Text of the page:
Central Banks’ Negative Interest Rates are Stimulative?

Maybe not.  Not if this small businesswoman in Germany proves typical.  Heike Hofmann sells fruits and vegetables in a small city in northwestern Germany.

When Ms Hofmann heard the ECB was knocking rates below zero in June 2014, she considered it “madness” and promptly cut her spending, set aside more money and bought gold. “I now need to save more than before to have enough to retire,” says Ms. Hofmann, 54 years old.

Of course.  When she’s retired, she’ll be in no position to participate very much in risky investments; most of her income beyond the German retirement payment system will need to come from fixed income investments.  That fixed income will come in the form of dividend-paying instruments and…interest-paying debt instruments.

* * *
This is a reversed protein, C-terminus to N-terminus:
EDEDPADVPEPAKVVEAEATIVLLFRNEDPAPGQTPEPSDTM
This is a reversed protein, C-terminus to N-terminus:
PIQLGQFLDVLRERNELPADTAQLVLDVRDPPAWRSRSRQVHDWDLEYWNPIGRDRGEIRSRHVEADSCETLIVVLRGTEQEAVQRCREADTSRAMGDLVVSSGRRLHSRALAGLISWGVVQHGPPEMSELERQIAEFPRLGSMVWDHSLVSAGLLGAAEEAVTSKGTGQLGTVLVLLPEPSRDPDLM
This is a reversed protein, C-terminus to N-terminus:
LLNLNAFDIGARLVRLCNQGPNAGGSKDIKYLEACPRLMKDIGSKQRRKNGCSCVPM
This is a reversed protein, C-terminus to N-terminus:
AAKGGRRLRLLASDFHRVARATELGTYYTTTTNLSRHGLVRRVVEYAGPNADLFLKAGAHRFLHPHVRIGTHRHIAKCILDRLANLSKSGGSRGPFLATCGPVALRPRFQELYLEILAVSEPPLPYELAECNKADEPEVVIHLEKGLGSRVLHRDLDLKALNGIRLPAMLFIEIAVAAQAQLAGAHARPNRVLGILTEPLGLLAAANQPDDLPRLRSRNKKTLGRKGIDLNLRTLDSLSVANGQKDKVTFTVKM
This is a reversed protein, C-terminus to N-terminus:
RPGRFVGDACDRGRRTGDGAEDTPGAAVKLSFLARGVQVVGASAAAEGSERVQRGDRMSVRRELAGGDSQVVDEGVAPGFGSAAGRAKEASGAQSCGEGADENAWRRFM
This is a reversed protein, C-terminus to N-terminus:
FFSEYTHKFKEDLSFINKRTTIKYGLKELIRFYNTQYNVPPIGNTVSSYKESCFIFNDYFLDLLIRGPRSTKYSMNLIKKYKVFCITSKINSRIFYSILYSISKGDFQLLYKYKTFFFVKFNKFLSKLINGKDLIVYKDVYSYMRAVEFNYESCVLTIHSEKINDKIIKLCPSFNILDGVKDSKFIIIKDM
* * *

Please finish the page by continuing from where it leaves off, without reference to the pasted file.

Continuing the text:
And there’s this low-wage worker in Sweden:

Lasse Bohman, a 63-year old newsstand worker from Stockholm, said the concept of negative interest rates is “weird” and makes him want to save more for retirement rather than spend. “I am just going to keep on putting money in the bank,” he says, or “put it under the mattress at home.”

Never mind that to get to retirement, current workers need to save more at the lower rates of return that result from Central Bank-driven negative interest rates (or even artificially low, but positive, rates).


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